Physical Abuse Common Among Depressed Women

September 03, 1998

Even though more than half of a group of depressed women had been physically abused at some point in their lives, and 15 percent had experienced abuse during the previous year, most of those recently abused were unlikely to receive mental health care, researchers report.

Compared with depressed women who had not been abused, those abused recently were five times more likely to receive medical care for physical problems, but only one-third as likely to receive mental health care, Sarah Hudson Scholle, DrPH, of the University of Pittsburgh, and her colleagues write in the September Journal of General Internal Medicine.

"Because nearly all depressed women experiencing physical abuse sought general medical, rather than mental health care during the study year, general medical screening for physical abuse appears to be a critical link to professional help for abused, depressed women," they say.

The researchers conducted in-person interviews with more than 300 Arkansas women with symptoms of depression who had been identified in a larger telephone survey of more than 11,000 households. The women were about 45 years old on average. Most were white (82.9%) and married (61.6%).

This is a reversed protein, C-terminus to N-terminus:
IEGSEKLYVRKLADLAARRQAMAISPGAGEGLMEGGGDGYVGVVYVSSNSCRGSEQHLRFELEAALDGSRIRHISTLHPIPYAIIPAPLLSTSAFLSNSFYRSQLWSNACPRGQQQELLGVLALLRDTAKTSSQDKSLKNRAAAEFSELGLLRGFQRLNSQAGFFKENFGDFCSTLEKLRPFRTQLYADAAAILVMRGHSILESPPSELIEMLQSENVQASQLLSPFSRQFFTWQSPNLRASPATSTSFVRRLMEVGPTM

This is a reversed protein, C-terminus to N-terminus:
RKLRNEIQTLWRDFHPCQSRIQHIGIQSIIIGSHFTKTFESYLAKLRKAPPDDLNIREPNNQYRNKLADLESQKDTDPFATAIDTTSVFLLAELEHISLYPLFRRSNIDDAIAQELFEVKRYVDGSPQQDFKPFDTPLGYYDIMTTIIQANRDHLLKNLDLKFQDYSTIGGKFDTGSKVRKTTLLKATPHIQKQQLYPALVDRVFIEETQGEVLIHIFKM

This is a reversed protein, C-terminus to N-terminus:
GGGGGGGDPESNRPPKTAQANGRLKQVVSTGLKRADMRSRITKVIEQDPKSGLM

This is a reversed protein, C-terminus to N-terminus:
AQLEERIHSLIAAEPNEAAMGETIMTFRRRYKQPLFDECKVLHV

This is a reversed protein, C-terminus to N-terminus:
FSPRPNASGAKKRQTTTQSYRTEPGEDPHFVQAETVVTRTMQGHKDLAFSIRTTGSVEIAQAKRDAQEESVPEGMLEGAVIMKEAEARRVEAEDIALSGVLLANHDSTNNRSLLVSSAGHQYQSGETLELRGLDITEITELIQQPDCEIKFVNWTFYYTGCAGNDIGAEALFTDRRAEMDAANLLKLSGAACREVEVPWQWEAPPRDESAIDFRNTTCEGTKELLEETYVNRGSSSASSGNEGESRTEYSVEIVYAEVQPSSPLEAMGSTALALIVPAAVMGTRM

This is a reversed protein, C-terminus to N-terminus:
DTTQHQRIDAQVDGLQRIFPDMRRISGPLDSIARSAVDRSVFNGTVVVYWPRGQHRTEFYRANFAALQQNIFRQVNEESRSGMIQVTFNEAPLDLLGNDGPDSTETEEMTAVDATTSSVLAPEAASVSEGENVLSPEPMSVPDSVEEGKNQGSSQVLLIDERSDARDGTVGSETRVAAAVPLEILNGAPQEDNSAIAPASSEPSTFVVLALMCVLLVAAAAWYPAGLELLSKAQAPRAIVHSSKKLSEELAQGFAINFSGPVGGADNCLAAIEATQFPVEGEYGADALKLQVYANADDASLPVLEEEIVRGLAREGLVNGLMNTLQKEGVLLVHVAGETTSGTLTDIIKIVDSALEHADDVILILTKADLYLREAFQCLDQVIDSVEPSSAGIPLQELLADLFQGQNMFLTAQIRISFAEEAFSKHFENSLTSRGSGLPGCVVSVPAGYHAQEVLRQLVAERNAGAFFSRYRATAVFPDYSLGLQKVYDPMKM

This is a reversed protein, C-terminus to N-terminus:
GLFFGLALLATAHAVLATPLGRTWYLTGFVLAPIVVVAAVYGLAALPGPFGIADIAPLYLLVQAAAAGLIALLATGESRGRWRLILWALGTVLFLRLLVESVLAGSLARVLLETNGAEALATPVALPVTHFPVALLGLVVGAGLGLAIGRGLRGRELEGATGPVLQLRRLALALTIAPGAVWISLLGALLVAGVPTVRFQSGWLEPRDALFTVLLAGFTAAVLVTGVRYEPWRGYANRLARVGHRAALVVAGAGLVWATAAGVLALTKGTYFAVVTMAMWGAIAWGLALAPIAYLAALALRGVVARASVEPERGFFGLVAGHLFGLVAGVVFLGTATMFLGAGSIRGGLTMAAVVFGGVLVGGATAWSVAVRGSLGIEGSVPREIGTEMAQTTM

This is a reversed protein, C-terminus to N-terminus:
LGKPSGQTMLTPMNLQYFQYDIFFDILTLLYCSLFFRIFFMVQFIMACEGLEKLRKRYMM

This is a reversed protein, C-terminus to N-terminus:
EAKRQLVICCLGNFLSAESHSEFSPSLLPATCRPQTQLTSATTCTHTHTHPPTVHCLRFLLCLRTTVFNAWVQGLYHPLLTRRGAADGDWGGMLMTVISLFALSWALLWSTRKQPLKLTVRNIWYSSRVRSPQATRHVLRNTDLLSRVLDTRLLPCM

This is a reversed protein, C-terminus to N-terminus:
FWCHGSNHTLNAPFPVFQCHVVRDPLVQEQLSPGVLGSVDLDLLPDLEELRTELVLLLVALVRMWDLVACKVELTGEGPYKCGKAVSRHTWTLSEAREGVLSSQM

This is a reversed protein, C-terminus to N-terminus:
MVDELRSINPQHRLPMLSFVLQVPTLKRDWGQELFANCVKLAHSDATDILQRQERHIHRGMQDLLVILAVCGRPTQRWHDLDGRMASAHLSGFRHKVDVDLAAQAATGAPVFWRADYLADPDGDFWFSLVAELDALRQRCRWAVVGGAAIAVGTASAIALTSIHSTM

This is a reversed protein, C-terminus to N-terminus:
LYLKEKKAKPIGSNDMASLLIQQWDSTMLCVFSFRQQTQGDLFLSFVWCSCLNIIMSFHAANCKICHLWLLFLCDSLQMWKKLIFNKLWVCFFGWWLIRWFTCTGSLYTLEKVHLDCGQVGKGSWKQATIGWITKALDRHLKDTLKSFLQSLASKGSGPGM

Almost two-thirds (62.5%) had been physically abused at some point in their lives, but only about a quarter (27.9%) of them had reported the abuse to a health or mental health professional. Women who had been abused tended to be in worse physical or mental shape than women who were not abused.

Nearly all (93%) of the abused women had sought recent medical help but less than half had obtained mental health services. This, say Scholle and colleagues, is consistent "with the controlling nature of an abusive relationship. Men who batter their wives may allow them to seek care for physical symptoms as long as they do not disclose information that would lead to detection of the abuse."

"Effective screening for domestic violence could be an important step in linking women to help they badly need and will not get otherwise, given their reticence to seek mental health care," they say.

The Journal of General Internal Medicine, a monthly peer-reviewed journal of the Society of General Internal Medicine, publishes original articles on research and education in primary care. For information about the Journal, contact: Margo Glen Alderton, (215) 823-4471.
Posted by the Center for the Advancement of Health For information about the Center, contact Richard Hebert

Center for Advancing Health

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